He said, “They have taken 98% of them so far, and have then stripped them and ring-fenced the parts for Enterprise. They hold them for 12 weeks and if we don’t use them in that time they are introduced to the wider industry. That’s just one example of how we’re working with our supply chain. It’s all about collaboration and cooperation because we think that together we can figure it out.”
Looking ahead, he predicted 3D printing would eventually go a long way to addressing the parts supply issue, suggesting this is just one example of future technologies that will reshape the market.
Meanwhile, Marc and Rebecca both suggested that digitalisation is still an area where substantial cost and efficiency savings can be made.
Marc explained that within most bodyshops at least 50% of the workforce does not repair vehicles.
He said, “You pay a lot of money for a lot of administration, and digitalisation and automation can reduce that. At the moment our systems are lagging behind those used in other industries from a digital perspective and that curtails businesses from kicking on.”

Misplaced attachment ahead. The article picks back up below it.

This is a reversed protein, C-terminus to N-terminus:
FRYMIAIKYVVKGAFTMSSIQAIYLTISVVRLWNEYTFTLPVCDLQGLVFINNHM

Rebecca agreed with the need to invest in digitalisation, explaining how Ageas is pushing AI-enabled FNOL.
She said, “It’s not about introducing digitalisation for the sake of it but finding out where it works best in the claims journey and adds value by removing cost for both the insurer and the repairer. We’re focusing on areas where you can have double-wins.”
ILC would like to thank its motor Corporate Partners: AkzoNobel; Audatex; Autoglass; CAPS; Carpenters Group; Copart; Davies Group; e2e; Entegral; Enterprise Rent-A-Car; Gemini ARC; GT Motive; The Green Parts Specialists; IAA; Innovation Group; S&G Response; Sherwin Williams; and thingco.
ARC360 would like to thank its Corporate Partners: Audatex; BASF; BMS; CAPS; Copart; EMACS; Entegral; Enterprise Rent-A-Car; Innovation Group; Mirka; NWVA; S&G Response; and Sherwin Williams, as well as Partners asTech; The Green Parts Specialists; Indasa; and Prasco UK.Tweet